Medal of Honor Review
EA Games reinvents their long running WWII FPS into a taut, modern-day era experience, with two development studios handling the game
Posted by Daniel Aaron (Kain637) on Oct 17, 2010 - 3:00am EST (Oct 17, 2010 03:00)
It was bound to happen. With Activision having now updated their WWII first-person shooter franchise, Call of Duty, with a more modern-day setting and weapons, it should come as no surprise to anyone that their biggest rival, EA, would also similarly update their Medal of Honor series as well. Splitting up responsibilities for this project are new comer Danger Close, handling the single player mode, and DICE, long-time developer of the Battlefield series, handling the multiplayer. All in all, I’d say the results are fairly favorable, but unfortunately there are some minor issues that keep the game from achieving true greatness.
The visuals, to start with, are all very nice, and are well utilized along with some solid sound design to create a fairly immersive and entertaining, if at times a bit grim, experience for both the single-player as well as multiplayer game types. Unfortunately, there are some performance issues that mar the experience a little bit, though fortunately nothing too terrible so as to totally distract from the overall product. Some of these issues, mainly plaguing the single-player mode, include AI units (both friend and foe), occasionally getting stuck on geometry or ‘skating’ across the terrain. The reliability of your fellow squad mates also vary sometimes as well. Usually they are excellent at taking down enemy units, but sometimes they seem to ignore or be unable to hit their targets, or may block your path. Multiplayer is largely free of issues, though there does seem to be some sort of lag at times between selecting a menu option at the loadout screen and the game acknowledging your request, as well as a few other minor oddities.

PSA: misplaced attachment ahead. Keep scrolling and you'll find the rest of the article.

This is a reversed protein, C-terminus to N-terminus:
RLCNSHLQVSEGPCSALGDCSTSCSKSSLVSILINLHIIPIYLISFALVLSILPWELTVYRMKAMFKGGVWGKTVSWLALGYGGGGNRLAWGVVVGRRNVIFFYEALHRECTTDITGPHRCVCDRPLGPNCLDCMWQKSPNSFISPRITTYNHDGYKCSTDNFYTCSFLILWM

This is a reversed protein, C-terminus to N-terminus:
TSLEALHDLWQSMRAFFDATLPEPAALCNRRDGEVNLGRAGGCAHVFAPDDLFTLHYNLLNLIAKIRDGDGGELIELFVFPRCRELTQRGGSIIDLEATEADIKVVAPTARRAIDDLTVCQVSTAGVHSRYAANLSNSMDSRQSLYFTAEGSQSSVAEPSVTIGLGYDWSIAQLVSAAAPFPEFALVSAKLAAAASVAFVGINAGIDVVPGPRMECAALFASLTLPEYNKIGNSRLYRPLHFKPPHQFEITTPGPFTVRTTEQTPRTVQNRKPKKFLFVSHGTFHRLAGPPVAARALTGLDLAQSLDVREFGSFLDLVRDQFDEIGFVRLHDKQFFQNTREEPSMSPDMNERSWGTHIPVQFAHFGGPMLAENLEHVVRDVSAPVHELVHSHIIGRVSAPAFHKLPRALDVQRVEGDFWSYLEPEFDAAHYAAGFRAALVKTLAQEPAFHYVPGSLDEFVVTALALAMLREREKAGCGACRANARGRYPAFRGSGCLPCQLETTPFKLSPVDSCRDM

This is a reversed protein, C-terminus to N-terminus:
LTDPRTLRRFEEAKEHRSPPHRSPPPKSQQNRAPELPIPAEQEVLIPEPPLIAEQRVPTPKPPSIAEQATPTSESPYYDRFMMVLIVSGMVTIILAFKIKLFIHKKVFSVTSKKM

The controls for the game are solid, though fairly standard and probably the area where the least amount of change has occurred for this modern-day update to the franchise. There are though some nice features like being able to run and then slide by pressing the crouch button during your run, a feature that might have also proved useful in multiplayer, but is sadly excluded. Another useful feature is the ‘peek and lean’ control, also sadly omitted from multiplayer, though it does have a rather odd button placement in the default control scheme, which takes some getting used to, but it’s not too bad and you can of course change the control scheme from the options menu as well, if you so desire.
The gameplay is unfortunately somewhat standard as far as shooters go, though there is some variety to its design. This is most relevant where the single-player is concerned, as different scenarios and roles that you fill throughout the course of the campaign greatly affect the way in which individual missions are played. Ranging from stealthily taking out enemies, or engaging in an all-out desperate struggle against overwhelming odds, to manning the weapons system of an attack helicopter. The variety that comes from multiplayer is mainly a result of which type of game mode you choose to partake in. But all in all, since it is developed by the studio DICE, it comes off as feeling a lot like the newest installment in the Battlefield series, which is in many respects a favorable thing - but something a little more unique might have been better for this particular project.